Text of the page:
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Brazilian Pepper, Lead Trees to Be Removed in Hernando Beach

Brazilian Pepper Tree | Invasive Species | Environment

This phase of the invasive plant removal project will cost about $500,000 to eliminate more than 5,000 trees.

HERNANDO BEACH – The Hernando County Department of Public Works in coordination with EarthBalance, an invasive species removal contractor, will begin another phase Monday (April 10) of removing Brazilian pepper and lead tree plants along right of ways in the Hernando Beach community.

This invasive plant removal project will take place starting at Gulf Coast Drive and move south within Hernando Beach. It is expected to take six to eight weeks to complete.

At the end of this phase of the project, more than 5,000 plants will have been removed in the Hernando Beach-area at a cost of $500,000. Right of way maintenance will continue to prevent regrowth.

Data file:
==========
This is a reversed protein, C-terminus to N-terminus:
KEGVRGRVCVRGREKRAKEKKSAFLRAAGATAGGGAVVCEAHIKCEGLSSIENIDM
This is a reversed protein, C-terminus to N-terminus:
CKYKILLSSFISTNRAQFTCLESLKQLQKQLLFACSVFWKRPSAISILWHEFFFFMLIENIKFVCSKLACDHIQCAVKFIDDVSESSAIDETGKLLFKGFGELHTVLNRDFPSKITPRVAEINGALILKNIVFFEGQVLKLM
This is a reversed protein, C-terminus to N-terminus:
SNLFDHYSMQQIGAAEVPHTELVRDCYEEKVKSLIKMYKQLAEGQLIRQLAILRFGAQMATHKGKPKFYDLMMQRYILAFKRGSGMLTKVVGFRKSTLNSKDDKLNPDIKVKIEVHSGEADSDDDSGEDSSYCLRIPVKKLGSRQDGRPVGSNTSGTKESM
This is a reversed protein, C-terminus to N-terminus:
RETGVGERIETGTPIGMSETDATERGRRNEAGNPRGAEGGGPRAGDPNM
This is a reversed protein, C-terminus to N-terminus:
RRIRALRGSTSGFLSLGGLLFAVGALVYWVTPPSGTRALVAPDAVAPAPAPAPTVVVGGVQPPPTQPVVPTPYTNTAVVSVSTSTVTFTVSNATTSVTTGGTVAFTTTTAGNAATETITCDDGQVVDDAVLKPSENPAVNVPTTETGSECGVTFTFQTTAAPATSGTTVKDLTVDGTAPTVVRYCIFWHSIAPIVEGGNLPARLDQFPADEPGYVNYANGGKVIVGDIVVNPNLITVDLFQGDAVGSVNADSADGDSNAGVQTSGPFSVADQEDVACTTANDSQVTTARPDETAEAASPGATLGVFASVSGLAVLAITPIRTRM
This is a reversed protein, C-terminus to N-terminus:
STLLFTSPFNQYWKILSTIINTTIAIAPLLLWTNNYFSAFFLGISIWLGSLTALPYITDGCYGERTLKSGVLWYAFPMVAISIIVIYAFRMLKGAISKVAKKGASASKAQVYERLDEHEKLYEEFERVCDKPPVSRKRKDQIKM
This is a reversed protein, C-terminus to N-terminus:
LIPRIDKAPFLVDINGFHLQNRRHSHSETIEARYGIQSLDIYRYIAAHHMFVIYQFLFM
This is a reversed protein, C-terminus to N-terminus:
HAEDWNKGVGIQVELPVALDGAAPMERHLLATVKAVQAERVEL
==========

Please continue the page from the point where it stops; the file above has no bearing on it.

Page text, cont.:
Plant removal will continue in other areas of the coastal community.

Lead tree | Invasive Tree | EnvironmentHernando County’s Noxious Plant Control Ordinance aims to eradicate Brazilian peppers and lead trees, two of the most aggressive non-native invasive species in the community. County staff continue to educate residents on how to control these plants on personal property to prevent spreading. In addition, several contractors have been trained in methods specific to the eradication of these plant species.

Go to hernandocounty.us/code/noxious-plants or call (352) 754-4060 for a list of trained contractors, brochures, facts sheets, videos, photos and more information about noxious plants.

Photos of Brazilian pepper (main picture) and lead tree courtesy of Hernando County.

Hernando County | Brazilian Pepper | Lead Tree | Invasive Trees | Environment | Hernando Beach | Tampa Bay News | TB Reporter

#HernandoCounty #BrazilianPepper #LeadTree #InvasiveTrees #Environment #HernandoBeach #TampaBayNews #TBReporter

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Brazilian Pepper, Lead Trees to Be Removed in Hernando Beach
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Brazilian Pepper, Lead Trees to Be Removed in Hernando Beach
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This phase of the invasive plant removal project will cost about $500,000 to eliminate more than 5,000 trees.
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TB Reporter
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